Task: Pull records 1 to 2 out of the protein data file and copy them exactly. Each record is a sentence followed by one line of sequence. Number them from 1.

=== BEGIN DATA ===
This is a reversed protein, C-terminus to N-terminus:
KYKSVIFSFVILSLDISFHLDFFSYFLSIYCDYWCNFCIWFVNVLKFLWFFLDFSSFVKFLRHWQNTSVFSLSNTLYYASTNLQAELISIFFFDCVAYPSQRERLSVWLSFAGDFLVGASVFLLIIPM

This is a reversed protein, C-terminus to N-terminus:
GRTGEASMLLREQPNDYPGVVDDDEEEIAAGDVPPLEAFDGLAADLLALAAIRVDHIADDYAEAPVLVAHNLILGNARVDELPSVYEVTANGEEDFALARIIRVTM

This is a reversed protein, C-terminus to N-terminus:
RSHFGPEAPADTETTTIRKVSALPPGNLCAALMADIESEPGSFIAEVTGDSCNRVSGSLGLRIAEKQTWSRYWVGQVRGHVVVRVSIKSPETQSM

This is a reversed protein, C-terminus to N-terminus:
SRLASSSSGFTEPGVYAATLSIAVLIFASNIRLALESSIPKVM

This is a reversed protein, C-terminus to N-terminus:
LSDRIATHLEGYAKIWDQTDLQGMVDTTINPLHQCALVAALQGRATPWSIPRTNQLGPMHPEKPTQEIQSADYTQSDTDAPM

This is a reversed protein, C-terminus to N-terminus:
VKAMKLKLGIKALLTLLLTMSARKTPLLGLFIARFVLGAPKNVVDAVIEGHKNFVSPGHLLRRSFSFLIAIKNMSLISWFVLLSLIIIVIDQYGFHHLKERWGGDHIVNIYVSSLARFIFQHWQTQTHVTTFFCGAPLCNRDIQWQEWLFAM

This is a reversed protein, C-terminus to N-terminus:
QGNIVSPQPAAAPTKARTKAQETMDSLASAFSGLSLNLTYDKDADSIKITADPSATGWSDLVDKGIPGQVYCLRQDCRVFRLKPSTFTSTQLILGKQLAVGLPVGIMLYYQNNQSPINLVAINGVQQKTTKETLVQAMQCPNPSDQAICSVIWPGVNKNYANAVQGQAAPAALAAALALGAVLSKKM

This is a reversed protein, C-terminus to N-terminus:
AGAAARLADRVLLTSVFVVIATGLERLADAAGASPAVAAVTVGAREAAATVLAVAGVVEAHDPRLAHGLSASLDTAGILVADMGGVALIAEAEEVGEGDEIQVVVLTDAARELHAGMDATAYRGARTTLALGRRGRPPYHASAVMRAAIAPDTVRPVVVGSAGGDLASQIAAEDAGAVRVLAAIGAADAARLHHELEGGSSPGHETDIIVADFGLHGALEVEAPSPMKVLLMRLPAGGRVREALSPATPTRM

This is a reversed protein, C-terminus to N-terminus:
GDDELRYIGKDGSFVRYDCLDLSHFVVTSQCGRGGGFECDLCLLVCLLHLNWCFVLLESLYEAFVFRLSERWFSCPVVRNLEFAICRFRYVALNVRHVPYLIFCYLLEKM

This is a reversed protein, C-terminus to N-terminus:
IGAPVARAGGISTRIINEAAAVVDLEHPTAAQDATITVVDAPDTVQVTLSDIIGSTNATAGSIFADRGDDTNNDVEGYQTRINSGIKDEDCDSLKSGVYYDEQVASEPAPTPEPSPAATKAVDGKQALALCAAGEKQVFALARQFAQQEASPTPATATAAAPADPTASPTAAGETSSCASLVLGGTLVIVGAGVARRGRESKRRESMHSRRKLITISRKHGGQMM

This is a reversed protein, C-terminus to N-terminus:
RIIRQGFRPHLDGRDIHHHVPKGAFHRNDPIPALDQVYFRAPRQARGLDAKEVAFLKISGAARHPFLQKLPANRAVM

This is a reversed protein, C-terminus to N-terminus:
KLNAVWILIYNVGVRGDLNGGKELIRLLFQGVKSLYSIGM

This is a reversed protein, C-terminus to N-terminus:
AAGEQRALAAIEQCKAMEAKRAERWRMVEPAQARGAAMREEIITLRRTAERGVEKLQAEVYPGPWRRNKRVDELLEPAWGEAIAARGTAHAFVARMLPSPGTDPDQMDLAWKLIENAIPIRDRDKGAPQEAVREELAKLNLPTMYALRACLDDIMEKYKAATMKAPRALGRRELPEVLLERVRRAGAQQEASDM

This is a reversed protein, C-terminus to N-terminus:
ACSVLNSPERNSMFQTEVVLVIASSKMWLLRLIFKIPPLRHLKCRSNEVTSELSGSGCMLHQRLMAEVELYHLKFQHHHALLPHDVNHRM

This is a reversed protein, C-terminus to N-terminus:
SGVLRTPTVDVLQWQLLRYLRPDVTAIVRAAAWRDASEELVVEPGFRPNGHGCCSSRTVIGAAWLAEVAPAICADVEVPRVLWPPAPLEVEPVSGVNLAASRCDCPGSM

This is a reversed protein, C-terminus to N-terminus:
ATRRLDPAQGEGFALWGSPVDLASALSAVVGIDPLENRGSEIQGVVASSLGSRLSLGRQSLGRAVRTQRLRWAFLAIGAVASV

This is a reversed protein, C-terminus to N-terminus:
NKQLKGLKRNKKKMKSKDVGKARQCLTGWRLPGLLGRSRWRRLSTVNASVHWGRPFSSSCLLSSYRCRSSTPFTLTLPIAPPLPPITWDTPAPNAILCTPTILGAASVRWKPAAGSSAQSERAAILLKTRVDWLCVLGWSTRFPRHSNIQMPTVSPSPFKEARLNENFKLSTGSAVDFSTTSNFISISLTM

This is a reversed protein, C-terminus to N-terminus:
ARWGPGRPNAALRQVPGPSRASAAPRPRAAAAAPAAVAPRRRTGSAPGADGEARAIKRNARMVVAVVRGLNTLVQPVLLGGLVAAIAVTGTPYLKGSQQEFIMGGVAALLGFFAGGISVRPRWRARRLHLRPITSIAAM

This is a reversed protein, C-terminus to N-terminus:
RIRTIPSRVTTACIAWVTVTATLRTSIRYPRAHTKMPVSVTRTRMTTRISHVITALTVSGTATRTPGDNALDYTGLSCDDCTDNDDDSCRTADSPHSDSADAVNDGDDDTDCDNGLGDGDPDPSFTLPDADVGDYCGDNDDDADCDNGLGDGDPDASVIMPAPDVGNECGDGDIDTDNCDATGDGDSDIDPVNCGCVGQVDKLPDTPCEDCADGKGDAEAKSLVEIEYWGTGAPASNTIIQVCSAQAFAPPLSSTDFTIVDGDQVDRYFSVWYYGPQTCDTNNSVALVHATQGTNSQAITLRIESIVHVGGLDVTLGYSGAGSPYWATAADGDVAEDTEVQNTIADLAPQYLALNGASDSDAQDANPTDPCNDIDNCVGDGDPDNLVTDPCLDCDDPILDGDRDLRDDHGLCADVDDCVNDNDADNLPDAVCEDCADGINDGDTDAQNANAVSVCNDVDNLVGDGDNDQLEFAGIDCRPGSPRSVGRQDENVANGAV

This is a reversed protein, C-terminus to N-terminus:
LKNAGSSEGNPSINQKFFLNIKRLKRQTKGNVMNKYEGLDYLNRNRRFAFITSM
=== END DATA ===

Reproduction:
This is a reversed protein, C-terminus to N-terminus:
KYKSVIFSFVILSLDISFHLDFFSYFLSIYCDYWCNFCIWFVNVLKFLWFFLDFSSFVKFLRHWQNTSVFSLSNTLYYASTNLQAELISIFFFDCVAYPSQRERLSVWLSFAGDFLVGASVFLLIIPM

This is a reversed protein, C-terminus to N-terminus:
GRTGEASMLLREQPNDYPGVVDDDEEEIAAGDVPPLEAFDGLAADLLALAAIRVDHIADDYAEAPVLVAHNLILGNARVDELPSVYEVTANGEEDFALARIIRVTM